Management Company Not Liable for Racial Discrimination
Facts: A nonprofit organization that seeks to maintain racially and economically inclusive communities sued a property management company alleging violations of the Fair Housing Act. The lawsuit claimed that the company has a general policy that it won’t negotiate with, rent to, or make certain units available to voucher households. The nonprofit claimed that the company applies this policy in white, non-Hispanic areas and applies it even when the combined income of the family and the voucher subsidy meet or exceed the contract rent for the unit.
The lawsuit stemmed from the company’s alleged refusal to negotiate to rent to the nonprofit’s African-American clients in white neighborhoods despite the fact that the nonprofit offered various bonuses, sublease agreements, and other incentives to the owner to address the objections they cited in refusing voucher holders. The nonprofit claimed that the company routinely rents to African-American voucher holders in majority African-American neighborhoods.
The lawsuit alleged that the company’s policy of refusing to negotiate with or rent to voucher households perpetuates racial segregation by excluding the predominantly black voucher population from renting available multifamily units in white, non-Hispanic areas.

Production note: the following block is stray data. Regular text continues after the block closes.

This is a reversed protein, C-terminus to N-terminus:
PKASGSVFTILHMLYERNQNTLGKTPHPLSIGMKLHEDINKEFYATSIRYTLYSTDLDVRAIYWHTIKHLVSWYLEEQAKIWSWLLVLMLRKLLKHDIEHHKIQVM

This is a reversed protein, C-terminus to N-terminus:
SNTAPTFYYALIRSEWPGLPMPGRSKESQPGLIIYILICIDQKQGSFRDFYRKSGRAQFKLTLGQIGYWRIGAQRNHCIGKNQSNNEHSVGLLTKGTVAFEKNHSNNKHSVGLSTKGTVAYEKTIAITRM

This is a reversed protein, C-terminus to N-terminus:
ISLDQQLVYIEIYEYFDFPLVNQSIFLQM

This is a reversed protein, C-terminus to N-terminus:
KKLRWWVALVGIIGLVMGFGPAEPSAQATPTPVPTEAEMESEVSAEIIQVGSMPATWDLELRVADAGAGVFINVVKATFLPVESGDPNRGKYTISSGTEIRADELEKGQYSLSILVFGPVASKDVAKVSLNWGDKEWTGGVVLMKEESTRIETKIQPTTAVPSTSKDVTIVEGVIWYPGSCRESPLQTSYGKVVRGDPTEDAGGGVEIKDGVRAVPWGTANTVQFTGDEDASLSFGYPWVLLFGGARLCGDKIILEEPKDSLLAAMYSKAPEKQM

Ruling: A Texas district court granted the company’s request to dismiss the nonprofit’s complaint.
Reasoning: Disparate treatment is shown when one group is treated less favorably than another because of their race, color, or other protected characteristic. Here, the company refused to rent to or negotiate with Section 8 voucher holders, regardless of race or color. No facts were alleged to show that the company implements its policy in a way where it considers the race or color of the Section 8 voucher holder. According to the court, the nonprofit’s issue is with the existence of the policy, which is indicative of disparate impact rather than disparate treatment.
The court said the nonprofit’s disparate impact claim against the company also failed. Disparate impact occurs when policies, practices, rules, or other systems that appear to be neutral result in a disproportionate impact on a protected group. Here, the nonprofit didn’t prove that the company’s policy caused a “robust” or any statistical disparity. The nonprofit presented the court with a sequence of events in an attempt to show how the policy caused a statistical disparity for a disparate impact claim. The court saw the statistical information and arguments presented by the nonprofit as conclusory rather than descriptive of how the company’s policy actually caused a disparate impact.
The court said that the nonprofit also failed to show how the company’s policy adversely affected African-American prospective renters. None of the allegations showed or inferred that the company’s policy diminished the number of rental opportunities for African-American prospective tenants previously available before the policy was implemented.
- Inclusive Communities Project, Inc. v. Lincoln Property Company, August 2017